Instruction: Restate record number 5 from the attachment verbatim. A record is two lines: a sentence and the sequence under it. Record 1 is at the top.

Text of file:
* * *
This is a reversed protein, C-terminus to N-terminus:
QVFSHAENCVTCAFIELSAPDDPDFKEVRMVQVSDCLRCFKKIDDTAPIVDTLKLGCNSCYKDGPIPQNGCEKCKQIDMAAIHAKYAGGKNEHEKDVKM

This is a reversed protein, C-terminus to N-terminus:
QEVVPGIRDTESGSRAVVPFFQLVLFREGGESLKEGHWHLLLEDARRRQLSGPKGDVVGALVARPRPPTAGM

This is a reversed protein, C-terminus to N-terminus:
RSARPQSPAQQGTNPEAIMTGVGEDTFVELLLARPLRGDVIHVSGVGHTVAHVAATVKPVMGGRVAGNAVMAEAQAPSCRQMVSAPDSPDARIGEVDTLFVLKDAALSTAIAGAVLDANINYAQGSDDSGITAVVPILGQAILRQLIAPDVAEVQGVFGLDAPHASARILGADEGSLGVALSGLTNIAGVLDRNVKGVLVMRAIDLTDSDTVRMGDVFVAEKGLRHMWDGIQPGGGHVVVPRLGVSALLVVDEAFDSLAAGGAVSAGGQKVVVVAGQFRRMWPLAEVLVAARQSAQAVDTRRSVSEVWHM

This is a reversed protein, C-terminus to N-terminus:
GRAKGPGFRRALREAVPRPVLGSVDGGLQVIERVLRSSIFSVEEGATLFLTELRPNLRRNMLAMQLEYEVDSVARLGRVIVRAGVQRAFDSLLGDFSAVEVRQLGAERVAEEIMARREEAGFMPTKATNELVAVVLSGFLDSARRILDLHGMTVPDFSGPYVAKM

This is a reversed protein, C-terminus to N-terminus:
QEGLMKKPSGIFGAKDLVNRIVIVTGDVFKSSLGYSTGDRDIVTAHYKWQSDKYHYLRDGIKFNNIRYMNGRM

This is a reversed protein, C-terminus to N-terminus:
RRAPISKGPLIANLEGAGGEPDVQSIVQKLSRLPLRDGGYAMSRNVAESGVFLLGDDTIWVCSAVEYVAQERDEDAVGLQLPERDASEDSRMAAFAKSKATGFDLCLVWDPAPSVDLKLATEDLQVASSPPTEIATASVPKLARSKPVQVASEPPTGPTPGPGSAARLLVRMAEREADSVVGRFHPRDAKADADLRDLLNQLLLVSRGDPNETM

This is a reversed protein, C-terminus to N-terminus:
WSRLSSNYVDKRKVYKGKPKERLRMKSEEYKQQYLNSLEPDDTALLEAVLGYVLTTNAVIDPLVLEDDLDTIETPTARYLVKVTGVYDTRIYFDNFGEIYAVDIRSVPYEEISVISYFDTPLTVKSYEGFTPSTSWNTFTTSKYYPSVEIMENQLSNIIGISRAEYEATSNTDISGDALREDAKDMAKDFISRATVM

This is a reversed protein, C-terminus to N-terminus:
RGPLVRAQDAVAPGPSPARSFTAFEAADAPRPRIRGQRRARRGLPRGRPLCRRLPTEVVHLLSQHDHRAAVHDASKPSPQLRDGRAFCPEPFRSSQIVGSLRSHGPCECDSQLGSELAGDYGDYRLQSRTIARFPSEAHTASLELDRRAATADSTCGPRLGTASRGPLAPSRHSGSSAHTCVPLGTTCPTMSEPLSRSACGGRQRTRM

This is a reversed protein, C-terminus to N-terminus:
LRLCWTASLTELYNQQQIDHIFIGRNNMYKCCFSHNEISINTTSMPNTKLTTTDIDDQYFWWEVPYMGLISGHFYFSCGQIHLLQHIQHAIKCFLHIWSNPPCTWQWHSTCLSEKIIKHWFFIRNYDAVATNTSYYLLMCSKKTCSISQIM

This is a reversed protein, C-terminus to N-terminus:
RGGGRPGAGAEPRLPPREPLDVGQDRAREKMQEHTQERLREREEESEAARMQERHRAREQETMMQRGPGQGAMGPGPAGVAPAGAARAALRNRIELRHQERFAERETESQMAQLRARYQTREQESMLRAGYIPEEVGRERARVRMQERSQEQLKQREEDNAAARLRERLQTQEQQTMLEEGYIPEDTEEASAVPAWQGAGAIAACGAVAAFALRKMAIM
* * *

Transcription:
This is a reversed protein, C-terminus to N-terminus:
QEGLMKKPSGIFGAKDLVNRIVIVTGDVFKSSLGYSTGDRDIVTAHYKWQSDKYHYLRDGIKFNNIRYMNGRM